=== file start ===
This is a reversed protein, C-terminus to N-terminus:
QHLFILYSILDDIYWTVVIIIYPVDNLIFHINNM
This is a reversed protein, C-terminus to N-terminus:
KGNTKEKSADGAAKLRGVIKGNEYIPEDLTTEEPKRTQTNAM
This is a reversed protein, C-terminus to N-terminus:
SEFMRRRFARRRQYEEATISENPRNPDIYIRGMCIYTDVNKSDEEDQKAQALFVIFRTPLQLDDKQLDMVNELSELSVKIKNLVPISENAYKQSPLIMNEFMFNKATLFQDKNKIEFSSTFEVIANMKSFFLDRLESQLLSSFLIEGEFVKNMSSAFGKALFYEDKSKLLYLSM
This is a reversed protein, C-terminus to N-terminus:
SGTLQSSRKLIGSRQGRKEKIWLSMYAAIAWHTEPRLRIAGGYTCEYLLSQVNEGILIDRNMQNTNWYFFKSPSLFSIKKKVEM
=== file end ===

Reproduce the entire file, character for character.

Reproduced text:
This is a reversed protein, C-terminus to N-terminus:
QHLFILYSILDDIYWTVVIIIYPVDNLIFHINNM
This is a reversed protein, C-terminus to N-terminus:
KGNTKEKSADGAAKLRGVIKGNEYIPEDLTTEEPKRTQTNAM
This is a reversed protein, C-terminus to N-terminus:
SEFMRRRFARRRQYEEATISENPRNPDIYIRGMCIYTDVNKSDEEDQKAQALFVIFRTPLQLDDKQLDMVNELSELSVKIKNLVPISENAYKQSPLIMNEFMFNKATLFQDKNKIEFSSTFEVIANMKSFFLDRLESQLLSSFLIEGEFVKNMSSAFGKALFYEDKSKLLYLSM
This is a reversed protein, C-terminus to N-terminus:
SGTLQSSRKLIGSRQGRKEKIWLSMYAAIAWHTEPRLRIAGGYTCEYLLSQVNEGILIDRNMQNTNWYFFKSPSLFSIKKKVEM